Last Friday, I was given the chance to share my perspective on technopreneurship at the Women Techmakers Event of GDG Cebu. Despite the fact that it was a Friday night and my brain is usually out partying (not really), I chose instead to partake in a discussion and a pizza party with the ladies and gents of GDG Cebu who put together an intimate event for women techies.
I was invited as one of the speaker for the event and my topic was – Technopreneurship from a Woman Technopreneur’s Perspective. The lessons learned, opportunities, challenges during my journey was a topic that I love to share to enthusiastic women in the community.
It was quite different from what we did at Cebuanas on the Web because it was usually attended by women entrepreneurs or wanna-be entrepreneurs who want to use technology for their business. This was a different crowd because most of them are either employees or developers or students. Tough crowd but you have to get technical. This was actually a crowd I could connect to because I was an Information Technology graduate and had a handful of jobs as coder and developer. That was before I transitioned into digital marketing and sales.
I have added my slides below and just want to highlight some items that I would like to expound on. There were 3 lessons that I listed:
1. Learn. Fail. Learn Again.
I have learned that when you fail at something, it results to a number of lessons learned. It might involve lessons on who you should work with, what processes are ideal, what contracts or agreements should be set beforehand – things like those. And then moving forward, the lessons learned will give you the backdrop or context of what actually works and what doesn’t.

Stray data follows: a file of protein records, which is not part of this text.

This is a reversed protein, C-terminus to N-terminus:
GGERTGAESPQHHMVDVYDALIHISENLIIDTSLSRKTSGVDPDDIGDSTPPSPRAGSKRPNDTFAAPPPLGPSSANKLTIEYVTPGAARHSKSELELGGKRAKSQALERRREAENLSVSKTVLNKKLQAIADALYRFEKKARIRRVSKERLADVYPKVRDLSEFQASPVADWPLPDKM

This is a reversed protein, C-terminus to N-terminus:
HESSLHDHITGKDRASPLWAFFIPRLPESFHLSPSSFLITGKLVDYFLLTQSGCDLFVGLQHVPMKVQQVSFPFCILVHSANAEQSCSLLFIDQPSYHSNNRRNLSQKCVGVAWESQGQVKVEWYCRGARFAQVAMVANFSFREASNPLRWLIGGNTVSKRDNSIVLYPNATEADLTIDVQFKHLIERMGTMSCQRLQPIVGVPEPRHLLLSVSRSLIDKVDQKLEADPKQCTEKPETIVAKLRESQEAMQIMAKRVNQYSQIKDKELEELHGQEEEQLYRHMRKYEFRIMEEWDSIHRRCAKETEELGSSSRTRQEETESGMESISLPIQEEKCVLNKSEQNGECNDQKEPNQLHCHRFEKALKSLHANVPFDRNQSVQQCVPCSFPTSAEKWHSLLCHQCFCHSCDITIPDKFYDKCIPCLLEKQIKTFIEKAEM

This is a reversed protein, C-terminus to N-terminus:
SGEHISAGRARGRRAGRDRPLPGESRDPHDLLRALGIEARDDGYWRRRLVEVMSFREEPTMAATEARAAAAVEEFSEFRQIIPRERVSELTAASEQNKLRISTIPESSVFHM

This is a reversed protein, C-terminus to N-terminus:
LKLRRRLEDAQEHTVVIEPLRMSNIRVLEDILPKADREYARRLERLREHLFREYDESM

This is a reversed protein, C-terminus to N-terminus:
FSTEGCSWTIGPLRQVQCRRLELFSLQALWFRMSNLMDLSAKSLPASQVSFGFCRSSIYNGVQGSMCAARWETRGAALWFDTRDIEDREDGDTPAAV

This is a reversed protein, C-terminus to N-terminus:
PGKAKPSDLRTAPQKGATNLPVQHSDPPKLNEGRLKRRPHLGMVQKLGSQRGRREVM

That is why I embrace failure and learning so much. There is a lot of story to tell from solid experiences versus just hearing about that. But it doesn’t mean that you will not plan ahead or research what you might be into. Those help. But taking calculated risks would also solidify the experience.
2. Volunteer and Advocate
What I learned from years of volunteering and advocating since 2010 was that, you can do so much via the internet. The web is borderless and there’s a lot of chance to advocate for something that you believe in.
A benefit of doing so, especially for students, is that you gain the experience before having an actual job. It gives you the idea of how to work with a team, how to handle pressure, and gives you an insight of what things you should watch out for when on the field.
Aside from those, you are actually expanding your network and grabbing hold of relationships before you actually need them. There are stories of volunteers being immediately hired in huge name companies and the common ground was that they were previously volunteers.
3. Do it for Love
And the end game is not just for you to contribute something to the world but also to uplift the people that you love. In my case, it’s my family.
Do it for love. Do it for the fact that it puts a smile on your face knowing that you’re building a life for your family (or for yourself). It will lift you up in challenging times and in moments when you feel like giving up. Trust me. Been there.